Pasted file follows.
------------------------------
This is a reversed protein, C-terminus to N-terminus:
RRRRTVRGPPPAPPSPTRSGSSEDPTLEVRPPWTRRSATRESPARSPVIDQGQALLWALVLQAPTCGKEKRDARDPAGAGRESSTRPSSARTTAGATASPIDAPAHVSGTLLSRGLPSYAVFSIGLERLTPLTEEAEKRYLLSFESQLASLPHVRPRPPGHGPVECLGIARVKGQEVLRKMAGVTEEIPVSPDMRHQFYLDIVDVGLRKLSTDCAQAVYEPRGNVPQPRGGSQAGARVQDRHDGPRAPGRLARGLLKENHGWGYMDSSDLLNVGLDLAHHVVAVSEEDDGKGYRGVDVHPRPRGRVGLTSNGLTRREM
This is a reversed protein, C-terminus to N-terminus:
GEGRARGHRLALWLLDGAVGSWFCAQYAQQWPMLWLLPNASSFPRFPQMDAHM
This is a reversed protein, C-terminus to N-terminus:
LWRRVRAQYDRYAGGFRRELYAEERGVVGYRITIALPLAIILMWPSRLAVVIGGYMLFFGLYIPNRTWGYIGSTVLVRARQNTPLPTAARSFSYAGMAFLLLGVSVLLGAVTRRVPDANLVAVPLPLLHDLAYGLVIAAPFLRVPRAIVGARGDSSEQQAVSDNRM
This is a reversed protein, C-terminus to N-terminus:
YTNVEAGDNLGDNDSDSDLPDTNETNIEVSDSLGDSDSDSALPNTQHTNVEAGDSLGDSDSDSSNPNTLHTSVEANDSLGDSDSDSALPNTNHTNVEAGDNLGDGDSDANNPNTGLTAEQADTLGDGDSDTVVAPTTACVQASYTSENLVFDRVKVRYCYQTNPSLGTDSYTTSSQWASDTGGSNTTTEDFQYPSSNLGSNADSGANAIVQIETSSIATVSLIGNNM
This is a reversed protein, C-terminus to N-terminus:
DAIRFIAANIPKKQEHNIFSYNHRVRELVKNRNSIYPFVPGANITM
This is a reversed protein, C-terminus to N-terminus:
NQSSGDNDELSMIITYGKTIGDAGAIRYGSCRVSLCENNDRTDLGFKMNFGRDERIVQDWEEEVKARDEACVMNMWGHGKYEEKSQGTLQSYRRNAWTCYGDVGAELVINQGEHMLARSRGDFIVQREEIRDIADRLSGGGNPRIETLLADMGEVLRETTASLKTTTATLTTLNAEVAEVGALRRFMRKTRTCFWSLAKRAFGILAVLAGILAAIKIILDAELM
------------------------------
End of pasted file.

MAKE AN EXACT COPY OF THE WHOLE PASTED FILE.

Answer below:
This is a reversed protein, C-terminus to N-terminus:
RRRRTVRGPPPAPPSPTRSGSSEDPTLEVRPPWTRRSATRESPARSPVIDQGQALLWALVLQAPTCGKEKRDARDPAGAGRESSTRPSSARTTAGATASPIDAPAHVSGTLLSRGLPSYAVFSIGLERLTPLTEEAEKRYLLSFESQLASLPHVRPRPPGHGPVECLGIARVKGQEVLRKMAGVTEEIPVSPDMRHQFYLDIVDVGLRKLSTDCAQAVYEPRGNVPQPRGGSQAGARVQDRHDGPRAPGRLARGLLKENHGWGYMDSSDLLNVGLDLAHHVVAVSEEDDGKGYRGVDVHPRPRGRVGLTSNGLTRREM
This is a reversed protein, C-terminus to N-terminus:
GEGRARGHRLALWLLDGAVGSWFCAQYAQQWPMLWLLPNASSFPRFPQMDAHM
This is a reversed protein, C-terminus to N-terminus:
LWRRVRAQYDRYAGGFRRELYAEERGVVGYRITIALPLAIILMWPSRLAVVIGGYMLFFGLYIPNRTWGYIGSTVLVRARQNTPLPTAARSFSYAGMAFLLLGVSVLLGAVTRRVPDANLVAVPLPLLHDLAYGLVIAAPFLRVPRAIVGARGDSSEQQAVSDNRM
This is a reversed protein, C-terminus to N-terminus:
YTNVEAGDNLGDNDSDSDLPDTNETNIEVSDSLGDSDSDSALPNTQHTNVEAGDSLGDSDSDSSNPNTLHTSVEANDSLGDSDSDSALPNTNHTNVEAGDNLGDGDSDANNPNTGLTAEQADTLGDGDSDTVVAPTTACVQASYTSENLVFDRVKVRYCYQTNPSLGTDSYTTSSQWASDTGGSNTTTEDFQYPSSNLGSNADSGANAIVQIETSSIATVSLIGNNM
This is a reversed protein, C-terminus to N-terminus:
DAIRFIAANIPKKQEHNIFSYNHRVRELVKNRNSIYPFVPGANITM
This is a reversed protein, C-terminus to N-terminus:
NQSSGDNDELSMIITYGKTIGDAGAIRYGSCRVSLCENNDRTDLGFKMNFGRDERIVQDWEEEVKARDEACVMNMWGHGKYEEKSQGTLQSYRRNAWTCYGDVGAELVINQGEHMLARSRGDFIVQREEIRDIADRLSGGGNPRIETLLADMGEVLRETTASLKTTTATLTTLNAEVAEVGALRRFMRKTRTCFWSLAKRAFGILAVLAGILAAIKIILDAELM